Religious people without any real God experience have information about God, but they don’t really know God. Religious people without genuine God experience can be terribly mean and vicious, ready to inflict pain and retribution, in order to protect their particular definition of God or their particular version of faith. Rather than being transformed by divine love through real God experience, religious faith becomes simply a way to show one-upmanship, to control and divide the world between “us” and “them.” For religious people who have never been changed by divine compassion and love, religion may be nothing more than a way to promote themselves and their group.  Religious faith becomes a source of pride and condemnation of others. If our doubts can lead us to genuine encounter with the living Christ like Thomas had, then I say bring on the doubts.

In the movie, Doubt, at a Catholic elementary school Sister Aloysius becomes convinced that Father Flynn is having an inappropriate relationship with a student in the school. The younger Sister James was the one who originally suspected something, but later her fears dissipated and she came to the conclusion that Father Flynn was just concerned about the boy, who was the only African-American in the school. Sister Aloysius, however, went after Father Flynn with a passion. She was able to get Father Flynn to resign by telling him that she called a nun in his previous parish and had found out about his prior history of infringements. She lied; she really didn’t do it, but somehow she convinced herself that lying here was okay. Sister James is out of town when Father Flynn resigns. When she returns Sister Aloysius tells her that the Bishop made Father Flynn pastor of the Saint Jerome church and school, basically giving him a promotion. She tells Sister James that she told the Bishop, but the Bishop didn’t believe her.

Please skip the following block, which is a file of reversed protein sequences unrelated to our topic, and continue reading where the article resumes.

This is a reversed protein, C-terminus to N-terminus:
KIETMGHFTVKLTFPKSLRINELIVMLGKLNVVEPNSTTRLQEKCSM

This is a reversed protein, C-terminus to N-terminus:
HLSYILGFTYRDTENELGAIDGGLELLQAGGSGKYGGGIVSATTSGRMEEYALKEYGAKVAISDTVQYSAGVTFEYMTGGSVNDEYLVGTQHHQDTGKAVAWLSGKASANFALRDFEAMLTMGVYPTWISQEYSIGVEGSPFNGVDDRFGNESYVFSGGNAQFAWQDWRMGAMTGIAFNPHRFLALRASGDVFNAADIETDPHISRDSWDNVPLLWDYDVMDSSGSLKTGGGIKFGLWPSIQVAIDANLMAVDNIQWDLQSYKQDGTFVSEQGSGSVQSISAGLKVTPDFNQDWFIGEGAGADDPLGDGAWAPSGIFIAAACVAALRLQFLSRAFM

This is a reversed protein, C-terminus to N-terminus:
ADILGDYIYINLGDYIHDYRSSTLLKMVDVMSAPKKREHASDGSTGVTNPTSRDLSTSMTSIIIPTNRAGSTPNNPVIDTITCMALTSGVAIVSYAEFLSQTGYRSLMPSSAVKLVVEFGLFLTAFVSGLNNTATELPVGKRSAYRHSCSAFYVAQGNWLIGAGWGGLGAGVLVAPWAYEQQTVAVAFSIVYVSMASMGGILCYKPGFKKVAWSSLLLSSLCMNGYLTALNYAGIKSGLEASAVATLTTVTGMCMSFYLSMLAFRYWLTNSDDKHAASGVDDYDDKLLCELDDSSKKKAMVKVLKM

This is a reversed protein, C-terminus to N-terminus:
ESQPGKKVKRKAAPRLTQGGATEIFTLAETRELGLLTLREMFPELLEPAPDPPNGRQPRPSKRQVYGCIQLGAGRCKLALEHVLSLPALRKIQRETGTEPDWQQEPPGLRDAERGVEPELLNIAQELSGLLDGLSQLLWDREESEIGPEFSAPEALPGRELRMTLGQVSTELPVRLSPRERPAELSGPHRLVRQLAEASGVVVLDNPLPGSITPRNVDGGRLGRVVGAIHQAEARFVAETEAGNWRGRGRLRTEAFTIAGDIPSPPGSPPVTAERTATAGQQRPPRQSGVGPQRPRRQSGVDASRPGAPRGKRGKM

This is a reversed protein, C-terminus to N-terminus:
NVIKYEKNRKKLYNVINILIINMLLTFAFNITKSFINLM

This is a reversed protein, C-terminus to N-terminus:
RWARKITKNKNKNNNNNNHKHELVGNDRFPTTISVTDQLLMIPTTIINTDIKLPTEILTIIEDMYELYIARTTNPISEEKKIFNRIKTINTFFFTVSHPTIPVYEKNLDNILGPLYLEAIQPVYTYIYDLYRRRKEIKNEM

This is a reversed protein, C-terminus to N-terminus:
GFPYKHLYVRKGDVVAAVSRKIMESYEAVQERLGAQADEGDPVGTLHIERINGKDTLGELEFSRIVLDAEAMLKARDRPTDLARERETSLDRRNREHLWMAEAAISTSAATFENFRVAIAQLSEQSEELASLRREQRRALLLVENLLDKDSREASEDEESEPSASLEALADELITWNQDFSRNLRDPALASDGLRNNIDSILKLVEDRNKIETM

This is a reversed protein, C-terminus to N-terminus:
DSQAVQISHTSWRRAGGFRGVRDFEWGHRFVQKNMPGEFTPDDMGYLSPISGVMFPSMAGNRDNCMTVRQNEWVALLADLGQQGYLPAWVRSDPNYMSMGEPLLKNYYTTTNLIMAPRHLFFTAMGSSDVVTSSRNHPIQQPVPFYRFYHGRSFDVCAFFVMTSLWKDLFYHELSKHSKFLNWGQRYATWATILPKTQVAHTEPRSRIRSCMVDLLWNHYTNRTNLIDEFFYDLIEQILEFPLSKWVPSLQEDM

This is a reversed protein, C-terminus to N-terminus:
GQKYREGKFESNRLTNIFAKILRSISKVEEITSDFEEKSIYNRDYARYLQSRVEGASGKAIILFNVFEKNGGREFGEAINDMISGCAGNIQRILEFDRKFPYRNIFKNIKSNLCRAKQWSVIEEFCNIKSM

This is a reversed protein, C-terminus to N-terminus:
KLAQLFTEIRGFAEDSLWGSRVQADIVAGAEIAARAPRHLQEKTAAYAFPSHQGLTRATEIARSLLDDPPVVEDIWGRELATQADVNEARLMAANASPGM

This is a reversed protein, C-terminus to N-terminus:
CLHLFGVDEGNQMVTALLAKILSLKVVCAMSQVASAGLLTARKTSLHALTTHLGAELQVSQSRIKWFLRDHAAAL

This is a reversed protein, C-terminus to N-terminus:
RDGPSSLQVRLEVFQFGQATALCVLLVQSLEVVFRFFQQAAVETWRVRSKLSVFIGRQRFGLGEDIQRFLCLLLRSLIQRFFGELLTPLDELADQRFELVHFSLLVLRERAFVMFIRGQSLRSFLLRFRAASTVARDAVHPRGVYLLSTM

Here is part of the conversation between between the two sisters: Sister James says, “Father Flynn is gone / Yes,” says Sister Aloysius. / “So you did it, you got him out.” / Yes. / Donald Miller is heart broken (that was the boy Father Flynn spent time with) / Sister Aloysius says, “That can’t be helped. It’s just till June” / Sister James says, “I didn’t think Father Flynn did anything wrong.” / “No. He convinced you?” / “Yes, he did.”